Have You Been Injured in an Animal Attack?
Ask an Animal Attack Lawyer What to Do
Over 4.7 million people are bitten or mauled by dogs every year, according to the Centers for Disease Control (CDC). In fact, the second most common cause of injury to children are dog bites. Of these, more than 800,000 require medical help. Worse yet, there are more than a dozen deaths from these attacks.
Dog owners are responsible for any damages or injuries caused by their animals; however, different states have different laws regarding how much responsibility the owner has. Some states require the victim to show evidence that the owner was aware their animal was dangerous and failed to take the necessary precautions. Other states require dog owners to take full responsibility, no matter what the animal’s past history may be. The animal’s owner cannot be held responsible if a victim is trespassing or if a victim provokes the animal. Your state may have a law called the one-bite rule, which could be applicable to your case.
What are the Statistics on Animal Attacks?
Dogs attack for a variety of reasons. One of the most common reasons for an animal attack is when the animal is trying to protect its territory; however, animals also attack when in an unfamiliar environment, protecting its food, awakened while sleeping, or when a toy or treat is taken away. Male dogs are more likely to bite than female dogs are. While there have been claims of all dog breeds biting, 50 percent of all dog bites are by Rottweilers and pit bulls.
Let’s go over some important animal attack-related statistics:
From 2008-2015 fatalities from animal attacks including venomous and nonvenomous animals found that many attacks had the potential to be avoided, and yet mortality rates did not decrease.
The most common types of animals responsible for attacking and killing humans include farm animals, stinging insects, and dogs.
From 2008-2015, researchers found that 1,610 animal-related fatalities occurred in the U.S., with the majority of deaths occurring as a result of attacks by non-venomous animals. This rate of death was equivalent to a previous study performed from 1999-2007.
Though many people fear mountain lions while camping and sharks when swimming at the beach, most deaths resulting from animal attacks are not caused by wild animals, but are instead a result of encounters with farm animals, anaphylaxis from stinging insects, and dog attacks.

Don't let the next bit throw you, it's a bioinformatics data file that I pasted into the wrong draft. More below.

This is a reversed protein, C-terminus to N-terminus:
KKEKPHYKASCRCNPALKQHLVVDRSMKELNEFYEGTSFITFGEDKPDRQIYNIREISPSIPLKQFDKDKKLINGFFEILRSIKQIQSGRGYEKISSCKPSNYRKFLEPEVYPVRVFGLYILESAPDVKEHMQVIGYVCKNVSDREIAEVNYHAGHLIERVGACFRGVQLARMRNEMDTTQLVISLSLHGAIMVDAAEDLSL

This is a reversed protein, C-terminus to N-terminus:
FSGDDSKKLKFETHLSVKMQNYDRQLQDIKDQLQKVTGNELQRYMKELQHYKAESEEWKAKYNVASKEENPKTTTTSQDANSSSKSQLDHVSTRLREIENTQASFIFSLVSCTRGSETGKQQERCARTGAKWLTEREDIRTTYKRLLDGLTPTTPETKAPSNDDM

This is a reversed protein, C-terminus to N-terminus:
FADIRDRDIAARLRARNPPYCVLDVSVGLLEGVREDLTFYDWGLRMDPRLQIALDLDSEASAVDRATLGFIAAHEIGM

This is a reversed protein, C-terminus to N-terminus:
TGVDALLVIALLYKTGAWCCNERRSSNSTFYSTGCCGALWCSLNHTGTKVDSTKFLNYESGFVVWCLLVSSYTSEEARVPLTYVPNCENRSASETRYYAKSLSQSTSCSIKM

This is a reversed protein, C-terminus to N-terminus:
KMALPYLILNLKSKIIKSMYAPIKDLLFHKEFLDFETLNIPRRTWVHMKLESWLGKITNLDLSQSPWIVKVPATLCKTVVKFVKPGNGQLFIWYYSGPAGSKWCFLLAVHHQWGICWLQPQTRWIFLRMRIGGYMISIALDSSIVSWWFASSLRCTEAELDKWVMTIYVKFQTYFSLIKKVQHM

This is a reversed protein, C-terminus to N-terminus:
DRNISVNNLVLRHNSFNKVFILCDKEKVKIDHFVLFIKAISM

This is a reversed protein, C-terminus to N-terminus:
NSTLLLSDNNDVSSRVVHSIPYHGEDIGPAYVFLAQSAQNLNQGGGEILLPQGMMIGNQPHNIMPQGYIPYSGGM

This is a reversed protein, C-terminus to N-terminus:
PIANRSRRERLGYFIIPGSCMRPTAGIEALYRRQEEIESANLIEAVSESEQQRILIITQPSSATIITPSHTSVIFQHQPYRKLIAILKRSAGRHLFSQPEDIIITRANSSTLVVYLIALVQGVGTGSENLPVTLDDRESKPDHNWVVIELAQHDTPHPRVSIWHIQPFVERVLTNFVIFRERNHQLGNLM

Who is Responsible for an Animal Attack?
The litigation process for an animal attack can be tricky. A dog’s owner should be aware of the risk of their dog biting, mauling, or attacking another person or child. The owner can lessen the chances of an attack by training their animals, socializing the dog with people and other animals, and obeying laws regarding the dog’s restraint. A potential victim should approach an animal with caution and treat all animals with kindness to lessen the likelihood of an attack. Depending on the particular circumstances of an animal attack, several parties may be involved in your particular case. This may include:
- The dog owner. In most states, the dog owner is held responsible for any damages incurred by their dog attacking another person. However, the amount of liability resting on the dog owner may vary from state-to-state. Some states impose strict liability upon dog owners, which means regardless of whether the owner was mistaken in the handling of their dog, they are fully culpable for any damages incurred as a result of the dog attacking someone. In some states, however, the owner of an animal may only be held partially liable for the injuries their dog inflicts, provided there is no evidence to prove they suspected their animal could be a danger to anyone else. Essentially, this means that if a dog owner was aware their animal might harm someone, they can be liable for any damages sustained due to an attack by their animal.